Recent moves by the Pentagon to expand the rights of gays and lesbians in the military has built momentum for lifting the ban on transgendered persons serving in the ranks.
“In politics, I think it’s always appropriate to take advantage of timing. Whether it’s taking down the Confederate flag or creating equality in the military for transgender persons,” said Rep. Jackie Speier (D-Calif.).
She plans to introduce legislation next month that calls on the Pentagon to immediately grant anti-discrimination protection for all service members, and their dependents, who identify as transgender.
The bill, which is still being drafted, would also direct the Defense secretary to hammer out new policies for transgender troops, from regulations about their uniforms to what treatments would be covered under Tricare, the military’s healthcare system.
Separately, Rep. Mike Honda (D-Calif.) on Thursday lead a group of nearly 20 House members in a letter to Defense Secretary Ashton Carter that urged him to do away with the policy.
“People should be evaluated on performance, not gender,” Honda, who has a transgender granddaughter, said in a statement
Any effort to do away with the prohibition is likely to face stiff resistance in a GOP-controlled Congress.
House Armed Services Committee Chairman Mac Thornberry (R-Texas) has said the decision on the ban should be left to the Pentagon.
The department “needs to look at a variety of policies. As long as they look at it objectively, based on what’s best for the security interests of the country, then we’ll oversee or review what they do,” he told The Hill.
“When there’s a sense that there’s some extraneous social or political agenda … people get concerned,” Thornberry added.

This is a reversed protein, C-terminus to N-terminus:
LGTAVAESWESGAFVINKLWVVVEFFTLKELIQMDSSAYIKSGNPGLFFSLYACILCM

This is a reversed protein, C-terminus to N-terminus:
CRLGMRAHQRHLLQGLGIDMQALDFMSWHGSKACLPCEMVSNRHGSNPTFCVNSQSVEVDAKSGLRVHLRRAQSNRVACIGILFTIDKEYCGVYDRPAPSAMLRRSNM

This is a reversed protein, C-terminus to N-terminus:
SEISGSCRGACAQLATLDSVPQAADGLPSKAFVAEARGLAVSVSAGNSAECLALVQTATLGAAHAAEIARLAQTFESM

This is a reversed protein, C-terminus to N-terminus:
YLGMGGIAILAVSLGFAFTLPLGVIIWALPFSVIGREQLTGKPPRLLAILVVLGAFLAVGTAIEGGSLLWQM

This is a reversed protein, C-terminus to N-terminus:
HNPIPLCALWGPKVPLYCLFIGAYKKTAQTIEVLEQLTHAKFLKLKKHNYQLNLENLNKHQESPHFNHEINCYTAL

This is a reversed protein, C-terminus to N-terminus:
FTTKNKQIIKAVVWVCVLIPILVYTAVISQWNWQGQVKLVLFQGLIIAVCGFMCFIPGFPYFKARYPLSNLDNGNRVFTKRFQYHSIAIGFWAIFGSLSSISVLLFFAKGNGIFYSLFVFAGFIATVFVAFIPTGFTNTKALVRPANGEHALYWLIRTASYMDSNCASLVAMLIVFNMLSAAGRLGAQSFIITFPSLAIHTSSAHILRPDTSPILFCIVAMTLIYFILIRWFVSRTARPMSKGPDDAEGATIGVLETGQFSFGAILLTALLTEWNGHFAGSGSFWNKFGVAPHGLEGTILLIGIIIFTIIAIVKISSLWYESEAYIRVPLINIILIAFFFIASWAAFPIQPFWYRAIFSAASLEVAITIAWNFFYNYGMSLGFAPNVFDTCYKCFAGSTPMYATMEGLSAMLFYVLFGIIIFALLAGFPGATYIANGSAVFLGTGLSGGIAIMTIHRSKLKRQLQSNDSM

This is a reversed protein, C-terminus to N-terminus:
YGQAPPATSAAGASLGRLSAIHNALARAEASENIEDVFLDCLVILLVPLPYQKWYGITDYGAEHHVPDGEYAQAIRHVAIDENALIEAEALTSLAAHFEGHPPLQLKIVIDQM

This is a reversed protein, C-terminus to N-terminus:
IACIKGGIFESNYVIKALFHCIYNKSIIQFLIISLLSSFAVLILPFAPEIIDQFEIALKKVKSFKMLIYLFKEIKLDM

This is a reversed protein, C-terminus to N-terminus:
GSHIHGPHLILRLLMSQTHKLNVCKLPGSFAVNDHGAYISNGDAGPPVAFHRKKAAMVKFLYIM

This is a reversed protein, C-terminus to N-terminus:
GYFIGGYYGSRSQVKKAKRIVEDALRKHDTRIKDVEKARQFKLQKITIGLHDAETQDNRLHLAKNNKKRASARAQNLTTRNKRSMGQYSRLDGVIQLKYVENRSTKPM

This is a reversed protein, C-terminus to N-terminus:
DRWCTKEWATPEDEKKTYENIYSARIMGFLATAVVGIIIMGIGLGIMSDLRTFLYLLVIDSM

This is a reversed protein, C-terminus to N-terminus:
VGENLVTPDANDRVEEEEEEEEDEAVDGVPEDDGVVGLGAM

Senate Armed Services Committee Chairman John McCain (R-Ariz.) struck a similar chord.
“The administration policy should always be a basis for our discussion,” he said.
Transgender activists say that, while they are heartened by the increased focus on the issue, they aren’t about to pin their hopes on Capitol Hill.
They note that, while lawmakers led the charge in the 2011 repeal of “Don’t ask, don’t tell,” the Clinton-era law that prohibited gay and lesbian people from serving openly in the military, the transgender ban is department-level policy.
“Everyone in advocacy believes this needs to be a Pentagon thing,” said Mara Keisling, executive director of the National Center for Transgender Equality. She added that the legislative push could wind up being an “education and advocacy tool.”
Not one word from transgender rights advocates about the effect of the change in policy on our military’s ability to fight a war. Shouldn’t that be the top concern, rather than the politics of the issue?
Frankly, I couldn’t care less how someone wants to identify. None of my business. But what about the men and women in their units? Would it affect cohesion? Morale? Fighting ability?
And then there’s the question of whether taxpayers should foot the bill for a sex change operation. If someone wants to mutilate their bodies, they should have to do it on their own dime. It’s ludicrous to ask taxpayers to fund someone’s delusion — or fantasy.
But none of this matters. Transgenders will have their right to serve whether it debases our military or not. The old Army jingle “Be all that you can be” will take on an entirely different meaning.